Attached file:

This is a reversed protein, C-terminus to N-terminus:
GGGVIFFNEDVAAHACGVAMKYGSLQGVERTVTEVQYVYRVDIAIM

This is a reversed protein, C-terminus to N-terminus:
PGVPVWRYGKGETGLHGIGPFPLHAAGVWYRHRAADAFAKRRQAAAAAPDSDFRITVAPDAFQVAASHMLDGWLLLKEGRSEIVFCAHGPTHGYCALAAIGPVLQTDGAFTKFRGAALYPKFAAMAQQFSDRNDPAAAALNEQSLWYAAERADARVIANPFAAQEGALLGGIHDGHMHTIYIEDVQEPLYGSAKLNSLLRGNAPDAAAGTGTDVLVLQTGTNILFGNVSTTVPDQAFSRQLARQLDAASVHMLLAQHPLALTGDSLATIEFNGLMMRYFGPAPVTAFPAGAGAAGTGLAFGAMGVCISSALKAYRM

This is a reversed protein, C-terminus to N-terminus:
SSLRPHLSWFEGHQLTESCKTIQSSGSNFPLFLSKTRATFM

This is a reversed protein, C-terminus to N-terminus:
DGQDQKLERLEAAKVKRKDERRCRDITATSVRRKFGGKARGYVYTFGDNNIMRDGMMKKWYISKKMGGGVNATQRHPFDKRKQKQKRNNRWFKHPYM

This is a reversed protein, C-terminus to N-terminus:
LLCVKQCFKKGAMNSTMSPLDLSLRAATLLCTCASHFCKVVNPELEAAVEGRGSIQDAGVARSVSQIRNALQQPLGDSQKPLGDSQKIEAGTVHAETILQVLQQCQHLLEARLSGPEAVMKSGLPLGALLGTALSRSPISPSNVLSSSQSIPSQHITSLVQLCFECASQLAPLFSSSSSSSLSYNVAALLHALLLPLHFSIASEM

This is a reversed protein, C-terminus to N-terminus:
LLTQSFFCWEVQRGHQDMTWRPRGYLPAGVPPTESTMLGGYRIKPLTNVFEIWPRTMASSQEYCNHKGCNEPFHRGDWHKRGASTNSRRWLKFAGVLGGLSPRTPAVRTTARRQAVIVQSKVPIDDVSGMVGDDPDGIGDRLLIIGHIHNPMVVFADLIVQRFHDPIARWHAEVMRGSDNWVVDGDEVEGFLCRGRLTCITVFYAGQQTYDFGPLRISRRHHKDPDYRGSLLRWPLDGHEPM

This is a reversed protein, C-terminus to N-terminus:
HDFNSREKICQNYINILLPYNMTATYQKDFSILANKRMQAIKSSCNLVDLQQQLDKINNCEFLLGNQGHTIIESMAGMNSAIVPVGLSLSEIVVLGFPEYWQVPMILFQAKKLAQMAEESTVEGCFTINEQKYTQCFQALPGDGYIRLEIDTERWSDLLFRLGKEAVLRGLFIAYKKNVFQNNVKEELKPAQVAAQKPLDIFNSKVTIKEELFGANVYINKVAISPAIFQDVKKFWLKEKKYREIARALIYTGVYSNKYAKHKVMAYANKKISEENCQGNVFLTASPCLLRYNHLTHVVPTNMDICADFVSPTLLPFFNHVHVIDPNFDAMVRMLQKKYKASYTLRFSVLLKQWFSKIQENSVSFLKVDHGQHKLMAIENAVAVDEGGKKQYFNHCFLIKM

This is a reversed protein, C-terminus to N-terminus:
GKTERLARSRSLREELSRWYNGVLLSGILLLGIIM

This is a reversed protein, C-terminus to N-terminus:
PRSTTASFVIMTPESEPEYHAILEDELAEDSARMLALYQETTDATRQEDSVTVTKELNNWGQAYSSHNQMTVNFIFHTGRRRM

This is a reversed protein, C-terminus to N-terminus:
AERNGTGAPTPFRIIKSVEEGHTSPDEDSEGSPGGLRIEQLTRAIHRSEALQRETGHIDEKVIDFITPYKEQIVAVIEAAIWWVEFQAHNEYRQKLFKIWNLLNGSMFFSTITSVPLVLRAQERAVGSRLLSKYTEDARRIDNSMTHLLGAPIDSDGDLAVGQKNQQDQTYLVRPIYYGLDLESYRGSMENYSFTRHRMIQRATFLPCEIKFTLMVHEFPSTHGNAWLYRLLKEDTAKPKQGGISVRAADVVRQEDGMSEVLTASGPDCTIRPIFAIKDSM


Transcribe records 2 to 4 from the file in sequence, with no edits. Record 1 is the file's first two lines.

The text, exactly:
This is a reversed protein, C-terminus to N-terminus:
PGVPVWRYGKGETGLHGIGPFPLHAAGVWYRHRAADAFAKRRQAAAAAPDSDFRITVAPDAFQVAASHMLDGWLLLKEGRSEIVFCAHGPTHGYCALAAIGPVLQTDGAFTKFRGAALYPKFAAMAQQFSDRNDPAAAALNEQSLWYAAERADARVIANPFAAQEGALLGGIHDGHMHTIYIEDVQEPLYGSAKLNSLLRGNAPDAAAGTGTDVLVLQTGTNILFGNVSTTVPDQAFSRQLARQLDAASVHMLLAQHPLALTGDSLATIEFNGLMMRYFGPAPVTAFPAGAGAAGTGLAFGAMGVCISSALKAYRM

This is a reversed protein, C-terminus to N-terminus:
SSLRPHLSWFEGHQLTESCKTIQSSGSNFPLFLSKTRATFM

This is a reversed protein, C-terminus to N-terminus:
DGQDQKLERLEAAKVKRKDERRCRDITATSVRRKFGGKARGYVYTFGDNNIMRDGMMKKWYISKKMGGGVNATQRHPFDKRKQKQKRNNRWFKHPYM